First Windows .exe build

I uploaded the first build of the game for Windows here. The game now runs at about 150 FPS instead of the felt 10 FPS when it ran inside a browser.

I also re-created the gameplay video with that build, I think you can see now that it feels much, much smoother now:



Any feedback of the build would be welcome, it is just a 12 MB download.

eight comments, already:

Works like a charm. Wondering how that download is that small?
Heinz3d - 12 09 16 - 13:29

Wow only 12mb!! Looking forward to playing it once I purchase a PC soon.
Tim - 12 09 16 - 19:37

It will get a bit bigger once the final release is reached, but it’s that small because mostly everything is procedurally generated.
niko - 13 09 16 - 03:01

Here are a few things I noticed in my first few minutes. Apologies if I’m blatantly blind to many things because I have not spent enough time on your game. I need to get to bed, so I’ll play some more tomorrow :)

Also: please don’t take anything I say personally. It’s about your game, not about you.

—Performance and ergonomics—
First up, installer and game runs beautifully under wine. Amazing framerate, amazing download size.

Input latency feels low. My first thoughts were ‘can I change the FOV and mouse sensitivity’? Indeed I can! Full workable menu system and UI.

The very close fog wall is probably due to the needs of the browser version. This leads onto my next heading:

—Gameplay that’s there—
It’s extremely easy to get lost, which leads me to play a lot of the game through the minimap instead. I’m the type of person that turns minimaps off in games where I can because otherwise I just spend my time playing the game on them. I’m basically doing that here: the 3D part of the game is actually quite useless, except where it forces itself to be needed (eg aiming at a tree or looting items).

Looting and other actions are tedious. Having to repeatedly click to do things like remove items or cut a tree is fine for a short period, but it is not fun nor ergonomic. If you want to see how to do this very badly then have a go at playing ‘Stranded 2’ (free, old windows game) and get to the point of trying to build a building. It’s otherwise a great game (and it immediately has some similarities to what you are making) so it might be an interesting gameplay pilgramige to try.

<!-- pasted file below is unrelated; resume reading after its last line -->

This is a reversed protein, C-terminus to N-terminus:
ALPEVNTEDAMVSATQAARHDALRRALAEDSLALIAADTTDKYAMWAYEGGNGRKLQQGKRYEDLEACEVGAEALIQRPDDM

I completely hate ‘nagging depletion bar’ gaming. The process of waiting for them to drop and then filling them item by item does not seem fun to me. The only argument I can see for it is that it allows you to use the adjective ‘survival’ when describing your game. Literally just that.

Many games have used or do use this idea, so there’s no originality in it. I don’t think I’ve ever enjoyed them in any game except for the ones that have the bars deplete very slowly. Even then, I think it detracts from gameplay opportunities rather than adding to them.

Some background on this: nagging depletion bars force you to play a game a certain way. They reduce your options, rather than introducing opportunities for interesting gameplay interactions. You can’t just go “today I’m going to try and enjoy this game a different way by doing something else” such as exploring a bit or jumping around looking for secrets; or anything else you can come up with. You’re immediately shoved into the shoes of “I’m starving, get food to delay my death”. It’s difficult even to discover something new by accident, because you will ignore anything new or interesting in the guise of desperately trying to handle your resources constantly, without relief.

An arbitrary things you could do to change this: only have the hunger + water bars deplete for a very short run of a few days during eg the middle of winter. At all other times only have the tiredness bar. As arbitrary and unrealistic as it sounds, it would give a lot more depth to the gameplay because it gives players options as to how they play, and still gives them the challenge of survival during a fixed and regular (but sparsely spaced) time period.

Full darkness is absolutely amazing. I can’t wait to see where burning individual matches in the dark will take me.

—Gameplay that’s not there—
Any sort of interaction between different game mechanics. There are not many game mechanics yet, so this is hard.

I’d love to see a lot of gameplay/options/risks changing depending on your season, time of day and other world events with their own timespans. That could lead to interesting interactions, but at the end of the day it’s always much more complicated and nuanced than that to make a fun game. Take my ideas with a grain of salt.